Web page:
The Security Council today agreed to deploy a mission to Libya to support the North African country’s transitional authorities in their reconstruction efforts after the end of the conflict, including restoring the rule of law, drafting a new constitution, promoting reconciliation and preparing for elections.
In a resolution adopted unanimously, Council members said the United Nations Support Mission in Libya (UNSMIL) will be led by a Special Representative of the Secretary-General for an initial period of three months.
They also lifted some of the arms embargo, assets freeze and no-fly zone that had been imposed by the Council earlier this year after forces supporting the regime of Colonel Muammar al-Qadhafi began a brutal crackdown against many of its citizens.
Today’s resolution tasks the new mission with restoring public security and the rule of law, promoting inclusive political dialogue and national reconciliation, and helping the National Transitional Council (NTC) embark on the constitution-making process and lay the foundation for an electoral process.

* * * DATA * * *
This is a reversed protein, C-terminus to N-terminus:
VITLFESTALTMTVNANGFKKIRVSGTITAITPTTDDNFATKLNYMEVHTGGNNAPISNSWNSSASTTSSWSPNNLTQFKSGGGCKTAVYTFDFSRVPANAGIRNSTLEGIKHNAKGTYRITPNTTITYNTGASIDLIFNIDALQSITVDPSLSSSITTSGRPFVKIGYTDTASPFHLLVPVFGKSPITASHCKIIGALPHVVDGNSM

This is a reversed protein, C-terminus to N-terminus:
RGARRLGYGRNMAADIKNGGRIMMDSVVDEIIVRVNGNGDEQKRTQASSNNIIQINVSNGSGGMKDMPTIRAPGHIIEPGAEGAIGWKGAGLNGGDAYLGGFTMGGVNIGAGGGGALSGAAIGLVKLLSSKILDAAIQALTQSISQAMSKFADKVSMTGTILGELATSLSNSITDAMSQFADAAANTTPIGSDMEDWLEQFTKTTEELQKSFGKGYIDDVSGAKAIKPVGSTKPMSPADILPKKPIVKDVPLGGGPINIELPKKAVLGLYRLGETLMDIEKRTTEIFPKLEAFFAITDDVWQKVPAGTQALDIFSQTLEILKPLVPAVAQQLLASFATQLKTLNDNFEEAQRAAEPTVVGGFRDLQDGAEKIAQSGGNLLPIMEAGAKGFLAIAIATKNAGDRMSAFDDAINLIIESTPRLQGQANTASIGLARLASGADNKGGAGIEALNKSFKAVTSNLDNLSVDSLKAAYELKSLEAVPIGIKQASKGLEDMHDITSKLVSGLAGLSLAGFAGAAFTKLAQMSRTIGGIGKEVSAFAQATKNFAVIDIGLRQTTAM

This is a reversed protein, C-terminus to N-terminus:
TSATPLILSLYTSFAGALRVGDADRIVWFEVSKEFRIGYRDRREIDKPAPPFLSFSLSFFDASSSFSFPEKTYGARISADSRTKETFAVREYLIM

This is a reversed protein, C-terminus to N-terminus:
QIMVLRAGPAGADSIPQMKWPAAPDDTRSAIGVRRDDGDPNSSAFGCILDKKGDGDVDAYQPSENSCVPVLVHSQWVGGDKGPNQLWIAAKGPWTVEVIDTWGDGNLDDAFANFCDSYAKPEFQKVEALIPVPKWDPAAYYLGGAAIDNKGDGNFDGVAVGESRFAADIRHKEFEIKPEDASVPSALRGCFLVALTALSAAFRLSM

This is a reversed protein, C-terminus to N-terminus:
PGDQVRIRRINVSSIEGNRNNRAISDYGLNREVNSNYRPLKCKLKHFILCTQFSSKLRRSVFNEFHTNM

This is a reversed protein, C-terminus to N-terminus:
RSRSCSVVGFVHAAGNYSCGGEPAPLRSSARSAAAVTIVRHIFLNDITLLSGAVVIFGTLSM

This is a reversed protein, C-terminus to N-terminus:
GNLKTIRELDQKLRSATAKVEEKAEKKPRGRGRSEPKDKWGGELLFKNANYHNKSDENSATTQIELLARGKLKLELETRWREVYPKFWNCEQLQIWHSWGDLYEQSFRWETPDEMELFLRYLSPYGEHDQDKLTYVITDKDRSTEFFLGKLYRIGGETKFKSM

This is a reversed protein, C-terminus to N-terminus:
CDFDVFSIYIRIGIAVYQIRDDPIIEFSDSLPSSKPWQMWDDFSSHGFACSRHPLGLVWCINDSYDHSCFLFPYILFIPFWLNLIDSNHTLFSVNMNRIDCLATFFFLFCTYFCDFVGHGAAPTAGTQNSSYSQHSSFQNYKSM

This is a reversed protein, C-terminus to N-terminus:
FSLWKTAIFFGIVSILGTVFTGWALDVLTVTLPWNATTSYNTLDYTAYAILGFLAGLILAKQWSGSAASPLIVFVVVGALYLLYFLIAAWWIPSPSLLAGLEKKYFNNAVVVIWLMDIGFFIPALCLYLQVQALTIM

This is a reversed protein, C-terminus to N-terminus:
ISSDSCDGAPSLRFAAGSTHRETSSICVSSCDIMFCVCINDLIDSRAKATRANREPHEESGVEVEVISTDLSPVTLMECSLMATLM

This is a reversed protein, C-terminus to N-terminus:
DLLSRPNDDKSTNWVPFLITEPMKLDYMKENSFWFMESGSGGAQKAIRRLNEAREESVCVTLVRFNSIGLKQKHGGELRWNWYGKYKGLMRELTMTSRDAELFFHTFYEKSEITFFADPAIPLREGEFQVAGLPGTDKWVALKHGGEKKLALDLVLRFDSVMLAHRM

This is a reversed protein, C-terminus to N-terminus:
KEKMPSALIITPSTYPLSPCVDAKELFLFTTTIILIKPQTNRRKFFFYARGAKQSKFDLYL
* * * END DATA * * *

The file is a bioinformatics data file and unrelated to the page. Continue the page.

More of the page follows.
UNSMIL will also help extend State authority, including through strengthening emerging accountable institutions, restoring public services, promoting and protecting human rights, particularly for vulnerable groups, and supporting transitional justice.
The mission will take immediate steps to initiate economic recovery and coordinate support that may be requested from other multilateral and bilateral actors as appropriate.
In the resolution, the Council made several modifications to the assets freeze, no-fly zone and arms embargo that had been imposed.
The 15-member body exempted the Libyan National Oil Corporation and country’s Zueitina Oil Company from the asset freeze, and similarly eased measures against the Central Bank of Libya, the Libyan Arab Foreign Bank (LAFB), the Libyan Investment Authority (LIA), and the Libyan Africa Investment Portfolio (LAIP).
Sanctions were also eased by the Council on funds, other financial assets or economic resources of the Central Bank of Libya, LAFB, LIA and the LAIP.
The Council urged States to give due consideration to the use of international financial mechanisms to promote transparency and prevent misappropriation in Libya.
It requested the International Monetary Fund (IMF) and the World Bank to work with the Libyan authorities to assess the country’s public financial management framework, and recommend steps to be taken by the Libyan authorities to ensure transparency and accountability with respect to the fund held by governmental institutions.
The Council took note of the improved security situation in Libya and said it would keep the prevailing no-fly zone restrictions under continuous review, stressing its readiness to terminate those measures when circumstances permit.